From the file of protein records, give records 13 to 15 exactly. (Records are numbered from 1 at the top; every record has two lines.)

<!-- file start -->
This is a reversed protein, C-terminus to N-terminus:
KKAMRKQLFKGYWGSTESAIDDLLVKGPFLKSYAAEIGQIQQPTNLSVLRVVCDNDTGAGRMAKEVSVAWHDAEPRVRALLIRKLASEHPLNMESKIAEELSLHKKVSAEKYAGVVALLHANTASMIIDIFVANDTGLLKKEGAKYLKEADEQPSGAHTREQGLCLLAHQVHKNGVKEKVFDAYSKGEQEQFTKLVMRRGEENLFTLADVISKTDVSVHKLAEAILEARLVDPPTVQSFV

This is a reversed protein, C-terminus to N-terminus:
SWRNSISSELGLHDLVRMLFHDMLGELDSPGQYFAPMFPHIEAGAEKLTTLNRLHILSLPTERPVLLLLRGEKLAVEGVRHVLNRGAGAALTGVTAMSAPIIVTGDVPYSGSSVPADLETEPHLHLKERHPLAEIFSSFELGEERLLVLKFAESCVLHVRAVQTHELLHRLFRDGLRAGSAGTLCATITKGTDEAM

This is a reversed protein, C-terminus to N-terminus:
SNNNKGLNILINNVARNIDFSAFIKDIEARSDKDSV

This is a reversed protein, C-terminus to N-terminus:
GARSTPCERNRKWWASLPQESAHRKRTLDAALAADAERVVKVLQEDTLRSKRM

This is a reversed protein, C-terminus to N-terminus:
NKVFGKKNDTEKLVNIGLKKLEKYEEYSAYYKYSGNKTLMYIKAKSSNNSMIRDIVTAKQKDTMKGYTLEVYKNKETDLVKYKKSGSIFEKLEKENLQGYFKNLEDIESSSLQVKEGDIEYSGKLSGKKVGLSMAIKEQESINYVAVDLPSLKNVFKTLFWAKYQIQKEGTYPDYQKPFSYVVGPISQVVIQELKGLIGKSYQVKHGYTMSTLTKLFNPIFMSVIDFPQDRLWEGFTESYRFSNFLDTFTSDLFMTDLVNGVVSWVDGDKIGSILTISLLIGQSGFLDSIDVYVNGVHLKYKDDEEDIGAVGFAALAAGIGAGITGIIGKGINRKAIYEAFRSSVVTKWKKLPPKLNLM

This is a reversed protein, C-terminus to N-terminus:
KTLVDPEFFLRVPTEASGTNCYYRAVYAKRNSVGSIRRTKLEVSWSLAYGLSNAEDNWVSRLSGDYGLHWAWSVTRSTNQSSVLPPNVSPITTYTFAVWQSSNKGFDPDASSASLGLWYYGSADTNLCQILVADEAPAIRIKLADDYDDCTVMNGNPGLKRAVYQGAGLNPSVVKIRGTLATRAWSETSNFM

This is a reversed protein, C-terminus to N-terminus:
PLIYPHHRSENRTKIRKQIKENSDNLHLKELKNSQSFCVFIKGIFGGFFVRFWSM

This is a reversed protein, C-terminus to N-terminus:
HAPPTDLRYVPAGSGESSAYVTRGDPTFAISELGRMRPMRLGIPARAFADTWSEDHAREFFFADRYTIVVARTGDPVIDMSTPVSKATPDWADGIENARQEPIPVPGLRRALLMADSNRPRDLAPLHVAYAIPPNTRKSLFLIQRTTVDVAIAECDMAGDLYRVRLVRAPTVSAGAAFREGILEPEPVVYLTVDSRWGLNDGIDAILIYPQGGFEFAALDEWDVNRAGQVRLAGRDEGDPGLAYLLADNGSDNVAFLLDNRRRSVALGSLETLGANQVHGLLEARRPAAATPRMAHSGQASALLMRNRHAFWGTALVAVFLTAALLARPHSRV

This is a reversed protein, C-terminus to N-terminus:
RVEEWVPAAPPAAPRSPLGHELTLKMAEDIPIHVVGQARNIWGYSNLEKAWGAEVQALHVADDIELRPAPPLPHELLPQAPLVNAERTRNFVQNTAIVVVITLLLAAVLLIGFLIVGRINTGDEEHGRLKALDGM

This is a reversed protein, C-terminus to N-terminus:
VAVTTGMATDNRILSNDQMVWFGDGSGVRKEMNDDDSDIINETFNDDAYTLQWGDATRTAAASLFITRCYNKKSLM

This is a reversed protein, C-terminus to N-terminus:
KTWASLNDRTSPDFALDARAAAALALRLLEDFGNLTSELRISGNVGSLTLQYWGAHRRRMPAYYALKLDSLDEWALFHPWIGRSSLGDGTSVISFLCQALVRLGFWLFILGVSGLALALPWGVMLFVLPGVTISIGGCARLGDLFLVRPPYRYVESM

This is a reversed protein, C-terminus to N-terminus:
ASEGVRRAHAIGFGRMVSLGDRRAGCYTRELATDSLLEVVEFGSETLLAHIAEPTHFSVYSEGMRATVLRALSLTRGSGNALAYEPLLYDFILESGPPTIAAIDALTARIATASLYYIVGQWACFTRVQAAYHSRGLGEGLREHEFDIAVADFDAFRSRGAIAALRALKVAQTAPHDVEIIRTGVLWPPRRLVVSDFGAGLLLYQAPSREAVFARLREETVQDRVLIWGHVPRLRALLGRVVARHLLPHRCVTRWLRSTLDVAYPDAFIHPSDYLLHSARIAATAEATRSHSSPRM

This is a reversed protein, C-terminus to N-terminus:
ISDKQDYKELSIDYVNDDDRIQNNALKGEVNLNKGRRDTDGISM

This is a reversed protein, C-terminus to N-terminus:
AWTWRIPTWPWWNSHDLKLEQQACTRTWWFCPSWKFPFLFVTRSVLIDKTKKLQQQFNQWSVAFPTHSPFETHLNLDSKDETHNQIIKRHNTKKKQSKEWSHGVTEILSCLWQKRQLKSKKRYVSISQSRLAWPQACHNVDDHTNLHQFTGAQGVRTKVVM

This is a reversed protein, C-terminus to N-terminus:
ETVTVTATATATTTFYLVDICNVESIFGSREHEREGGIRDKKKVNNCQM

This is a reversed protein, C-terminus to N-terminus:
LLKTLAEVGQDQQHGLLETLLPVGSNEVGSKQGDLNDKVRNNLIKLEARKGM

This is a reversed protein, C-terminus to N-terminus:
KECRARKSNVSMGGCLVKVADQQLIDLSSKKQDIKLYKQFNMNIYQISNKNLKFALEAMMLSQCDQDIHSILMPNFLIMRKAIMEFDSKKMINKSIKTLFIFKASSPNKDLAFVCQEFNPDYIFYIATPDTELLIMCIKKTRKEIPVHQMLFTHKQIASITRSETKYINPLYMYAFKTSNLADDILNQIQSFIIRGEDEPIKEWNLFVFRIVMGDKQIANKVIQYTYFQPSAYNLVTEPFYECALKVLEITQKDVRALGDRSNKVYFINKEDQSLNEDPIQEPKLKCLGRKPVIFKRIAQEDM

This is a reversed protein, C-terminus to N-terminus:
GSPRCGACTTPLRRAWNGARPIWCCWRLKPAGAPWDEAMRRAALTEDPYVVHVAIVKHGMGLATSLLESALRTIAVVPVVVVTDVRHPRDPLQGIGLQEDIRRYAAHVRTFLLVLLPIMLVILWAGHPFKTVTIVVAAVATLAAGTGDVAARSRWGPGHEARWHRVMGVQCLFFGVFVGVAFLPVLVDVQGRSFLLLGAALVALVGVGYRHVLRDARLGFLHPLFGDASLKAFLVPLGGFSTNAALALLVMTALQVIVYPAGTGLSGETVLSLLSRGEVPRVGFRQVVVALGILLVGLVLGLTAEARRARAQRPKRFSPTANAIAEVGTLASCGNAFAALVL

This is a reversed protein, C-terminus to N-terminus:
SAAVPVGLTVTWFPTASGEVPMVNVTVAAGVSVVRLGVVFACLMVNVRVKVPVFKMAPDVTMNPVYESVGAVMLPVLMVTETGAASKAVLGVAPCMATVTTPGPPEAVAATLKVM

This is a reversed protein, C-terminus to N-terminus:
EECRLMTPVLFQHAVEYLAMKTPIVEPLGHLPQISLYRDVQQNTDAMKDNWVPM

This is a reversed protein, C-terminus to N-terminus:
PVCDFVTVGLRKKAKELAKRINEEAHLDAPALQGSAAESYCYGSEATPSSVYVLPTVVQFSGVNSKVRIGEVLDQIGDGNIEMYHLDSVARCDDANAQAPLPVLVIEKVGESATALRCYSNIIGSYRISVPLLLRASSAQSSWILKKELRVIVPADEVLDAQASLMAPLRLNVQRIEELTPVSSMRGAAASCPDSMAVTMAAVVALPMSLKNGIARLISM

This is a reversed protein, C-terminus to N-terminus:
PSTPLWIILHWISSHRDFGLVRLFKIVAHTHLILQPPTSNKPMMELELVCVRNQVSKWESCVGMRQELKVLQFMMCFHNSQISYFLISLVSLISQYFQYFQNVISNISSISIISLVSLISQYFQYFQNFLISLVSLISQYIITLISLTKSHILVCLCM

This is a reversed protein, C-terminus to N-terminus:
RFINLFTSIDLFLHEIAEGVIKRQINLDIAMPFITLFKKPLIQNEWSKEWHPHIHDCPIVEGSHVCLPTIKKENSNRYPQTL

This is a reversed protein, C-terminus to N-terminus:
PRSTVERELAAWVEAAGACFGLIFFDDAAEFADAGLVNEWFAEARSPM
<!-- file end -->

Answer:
This is a reversed protein, C-terminus to N-terminus:
ISDKQDYKELSIDYVNDDDRIQNNALKGEVNLNKGRRDTDGISM

This is a reversed protein, C-terminus to N-terminus:
AWTWRIPTWPWWNSHDLKLEQQACTRTWWFCPSWKFPFLFVTRSVLIDKTKKLQQQFNQWSVAFPTHSPFETHLNLDSKDETHNQIIKRHNTKKKQSKEWSHGVTEILSCLWQKRQLKSKKRYVSISQSRLAWPQACHNVDDHTNLHQFTGAQGVRTKVVM

This is a reversed protein, C-terminus to N-terminus:
ETVTVTATATATTTFYLVDICNVESIFGSREHEREGGIRDKKKVNNCQM